Analysis Of Shel Silverstein's The Giving Tree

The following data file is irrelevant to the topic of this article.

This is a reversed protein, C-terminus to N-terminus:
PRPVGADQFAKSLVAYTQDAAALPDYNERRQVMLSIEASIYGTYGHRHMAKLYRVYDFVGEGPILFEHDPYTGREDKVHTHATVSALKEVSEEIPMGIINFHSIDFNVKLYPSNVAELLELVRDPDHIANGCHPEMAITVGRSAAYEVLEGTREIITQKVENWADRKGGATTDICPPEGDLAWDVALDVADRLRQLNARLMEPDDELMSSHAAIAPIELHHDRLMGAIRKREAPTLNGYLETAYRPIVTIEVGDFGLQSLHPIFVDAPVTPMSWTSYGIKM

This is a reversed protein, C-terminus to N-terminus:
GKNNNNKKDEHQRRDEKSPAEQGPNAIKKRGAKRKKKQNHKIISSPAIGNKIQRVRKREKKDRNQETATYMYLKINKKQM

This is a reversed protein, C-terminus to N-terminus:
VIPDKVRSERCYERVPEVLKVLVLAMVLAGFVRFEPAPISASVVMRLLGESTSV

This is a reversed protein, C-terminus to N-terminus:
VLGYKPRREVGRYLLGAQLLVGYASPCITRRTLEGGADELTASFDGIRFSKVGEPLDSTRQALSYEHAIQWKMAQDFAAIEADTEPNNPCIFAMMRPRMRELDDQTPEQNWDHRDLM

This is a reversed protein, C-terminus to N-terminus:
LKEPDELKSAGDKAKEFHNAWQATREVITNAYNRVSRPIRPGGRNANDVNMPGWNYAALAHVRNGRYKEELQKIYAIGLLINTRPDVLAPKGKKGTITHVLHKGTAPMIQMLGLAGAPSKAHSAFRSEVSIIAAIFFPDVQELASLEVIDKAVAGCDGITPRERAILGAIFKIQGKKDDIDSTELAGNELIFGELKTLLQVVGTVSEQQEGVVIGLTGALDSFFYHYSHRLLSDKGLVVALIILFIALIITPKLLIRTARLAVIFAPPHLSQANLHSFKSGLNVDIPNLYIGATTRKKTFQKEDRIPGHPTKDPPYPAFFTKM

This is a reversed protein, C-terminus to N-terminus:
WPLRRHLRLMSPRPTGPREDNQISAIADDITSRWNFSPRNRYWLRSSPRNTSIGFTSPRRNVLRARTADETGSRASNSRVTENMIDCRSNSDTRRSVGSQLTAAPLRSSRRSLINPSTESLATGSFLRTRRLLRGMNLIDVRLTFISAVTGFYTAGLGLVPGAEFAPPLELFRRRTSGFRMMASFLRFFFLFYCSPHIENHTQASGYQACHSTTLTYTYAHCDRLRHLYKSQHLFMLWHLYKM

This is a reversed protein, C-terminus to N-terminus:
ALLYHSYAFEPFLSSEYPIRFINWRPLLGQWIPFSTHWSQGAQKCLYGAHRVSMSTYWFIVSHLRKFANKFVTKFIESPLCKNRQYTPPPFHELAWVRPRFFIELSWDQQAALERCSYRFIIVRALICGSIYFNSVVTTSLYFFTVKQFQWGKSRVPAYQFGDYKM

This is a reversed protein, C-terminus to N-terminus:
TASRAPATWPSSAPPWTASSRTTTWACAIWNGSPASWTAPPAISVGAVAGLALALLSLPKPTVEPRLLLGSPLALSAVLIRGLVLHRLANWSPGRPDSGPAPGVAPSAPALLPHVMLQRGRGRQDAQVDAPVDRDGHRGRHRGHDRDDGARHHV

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At one point in a person’s life, one usually finds a companion so strong they would do anything them. At least, there is a common misconception that one can give their all to somebody they care for, simply because they care. The downside is, the relationship turns for the worse. When the giver gives, the taker becomes greedy, and often times, the giver stays around even when they are being clearly exploited. Being taken advantage of and naivety come together hand in hand. Therefore, in Shel Silverstein’s The Giving Tree, the Tree is naive and being taken advantage of because she puts the Boy’s happiness and well-being ENTIRELY above her own, ultimately leading to her self destruction. The Boy also habitually returns to reap the benefits of the Tree because he is knows the Tree will not reject him, and that the Tree even feels sorry on his behalf because of his misfortune. Although some argue that the Tree and the Boy have a mother-son relationship, implying that she is willfully sacrificing for the Boy, it does not disprove that the Boy takes advantage of her, and that she lets him do it. Self care is defined by the Oxford Dictionary as “the practice of taking an active role in protecting one 's own well-being and happiness” and as “the practice of taking action to preserve or improve one 's own health.” The title character neglects this practice which every person– or in this case, every personified being, owes to their survival. The Giving Tree becomes so absorbed in
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